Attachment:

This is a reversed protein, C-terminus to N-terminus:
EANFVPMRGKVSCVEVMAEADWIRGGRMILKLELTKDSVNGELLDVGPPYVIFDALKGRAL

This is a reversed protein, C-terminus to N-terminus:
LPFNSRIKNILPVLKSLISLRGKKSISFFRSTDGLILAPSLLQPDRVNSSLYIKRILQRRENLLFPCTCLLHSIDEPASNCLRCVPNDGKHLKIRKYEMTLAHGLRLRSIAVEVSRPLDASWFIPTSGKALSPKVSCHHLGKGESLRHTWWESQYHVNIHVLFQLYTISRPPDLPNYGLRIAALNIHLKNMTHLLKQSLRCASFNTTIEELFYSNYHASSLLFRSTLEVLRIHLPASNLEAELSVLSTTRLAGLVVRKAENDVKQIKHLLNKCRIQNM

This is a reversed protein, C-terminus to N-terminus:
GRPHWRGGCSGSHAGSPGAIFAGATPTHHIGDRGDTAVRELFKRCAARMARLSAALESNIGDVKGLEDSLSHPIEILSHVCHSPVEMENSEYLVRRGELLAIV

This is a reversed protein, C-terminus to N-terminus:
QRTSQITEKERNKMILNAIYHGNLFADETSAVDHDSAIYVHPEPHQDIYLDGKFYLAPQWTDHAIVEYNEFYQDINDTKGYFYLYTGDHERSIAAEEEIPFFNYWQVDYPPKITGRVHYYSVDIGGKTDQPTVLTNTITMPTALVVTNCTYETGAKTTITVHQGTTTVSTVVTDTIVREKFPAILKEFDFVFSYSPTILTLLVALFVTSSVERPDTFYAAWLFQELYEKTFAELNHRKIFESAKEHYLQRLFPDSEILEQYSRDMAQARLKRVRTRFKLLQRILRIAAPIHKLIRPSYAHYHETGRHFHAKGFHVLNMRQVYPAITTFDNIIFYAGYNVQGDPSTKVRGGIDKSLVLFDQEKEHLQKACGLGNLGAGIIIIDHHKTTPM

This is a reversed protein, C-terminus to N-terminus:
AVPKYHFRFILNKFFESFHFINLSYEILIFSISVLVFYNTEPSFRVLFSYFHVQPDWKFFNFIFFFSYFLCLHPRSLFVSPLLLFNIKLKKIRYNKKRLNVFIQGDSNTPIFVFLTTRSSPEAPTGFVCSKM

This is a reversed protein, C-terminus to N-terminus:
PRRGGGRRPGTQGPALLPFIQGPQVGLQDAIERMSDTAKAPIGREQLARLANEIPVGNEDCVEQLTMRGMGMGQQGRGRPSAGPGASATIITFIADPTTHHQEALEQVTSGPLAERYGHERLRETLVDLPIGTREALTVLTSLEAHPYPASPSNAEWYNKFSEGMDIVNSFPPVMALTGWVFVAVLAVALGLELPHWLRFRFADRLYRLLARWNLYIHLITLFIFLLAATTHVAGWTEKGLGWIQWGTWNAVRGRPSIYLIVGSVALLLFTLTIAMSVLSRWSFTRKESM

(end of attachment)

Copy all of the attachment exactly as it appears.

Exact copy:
This is a reversed protein, C-terminus to N-terminus:
EANFVPMRGKVSCVEVMAEADWIRGGRMILKLELTKDSVNGELLDVGPPYVIFDALKGRAL

This is a reversed protein, C-terminus to N-terminus:
LPFNSRIKNILPVLKSLISLRGKKSISFFRSTDGLILAPSLLQPDRVNSSLYIKRILQRRENLLFPCTCLLHSIDEPASNCLRCVPNDGKHLKIRKYEMTLAHGLRLRSIAVEVSRPLDASWFIPTSGKALSPKVSCHHLGKGESLRHTWWESQYHVNIHVLFQLYTISRPPDLPNYGLRIAALNIHLKNMTHLLKQSLRCASFNTTIEELFYSNYHASSLLFRSTLEVLRIHLPASNLEAELSVLSTTRLAGLVVRKAENDVKQIKHLLNKCRIQNM

This is a reversed protein, C-terminus to N-terminus:
GRPHWRGGCSGSHAGSPGAIFAGATPTHHIGDRGDTAVRELFKRCAARMARLSAALESNIGDVKGLEDSLSHPIEILSHVCHSPVEMENSEYLVRRGELLAIV

This is a reversed protein, C-terminus to N-terminus:
QRTSQITEKERNKMILNAIYHGNLFADETSAVDHDSAIYVHPEPHQDIYLDGKFYLAPQWTDHAIVEYNEFYQDINDTKGYFYLYTGDHERSIAAEEEIPFFNYWQVDYPPKITGRVHYYSVDIGGKTDQPTVLTNTITMPTALVVTNCTYETGAKTTITVHQGTTTVSTVVTDTIVREKFPAILKEFDFVFSYSPTILTLLVALFVTSSVERPDTFYAAWLFQELYEKTFAELNHRKIFESAKEHYLQRLFPDSEILEQYSRDMAQARLKRVRTRFKLLQRILRIAAPIHKLIRPSYAHYHETGRHFHAKGFHVLNMRQVYPAITTFDNIIFYAGYNVQGDPSTKVRGGIDKSLVLFDQEKEHLQKACGLGNLGAGIIIIDHHKTTPM

This is a reversed protein, C-terminus to N-terminus:
AVPKYHFRFILNKFFESFHFINLSYEILIFSISVLVFYNTEPSFRVLFSYFHVQPDWKFFNFIFFFSYFLCLHPRSLFVSPLLLFNIKLKKIRYNKKRLNVFIQGDSNTPIFVFLTTRSSPEAPTGFVCSKM

This is a reversed protein, C-terminus to N-terminus:
PRRGGGRRPGTQGPALLPFIQGPQVGLQDAIERMSDTAKAPIGREQLARLANEIPVGNEDCVEQLTMRGMGMGQQGRGRPSAGPGASATIITFIADPTTHHQEALEQVTSGPLAERYGHERLRETLVDLPIGTREALTVLTSLEAHPYPASPSNAEWYNKFSEGMDIVNSFPPVMALTGWVFVAVLAVALGLELPHWLRFRFADRLYRLLARWNLYIHLITLFIFLLAATTHVAGWTEKGLGWIQWGTWNAVRGRPSIYLIVGSVALLLFTLTIAMSVLSRWSFTRKESM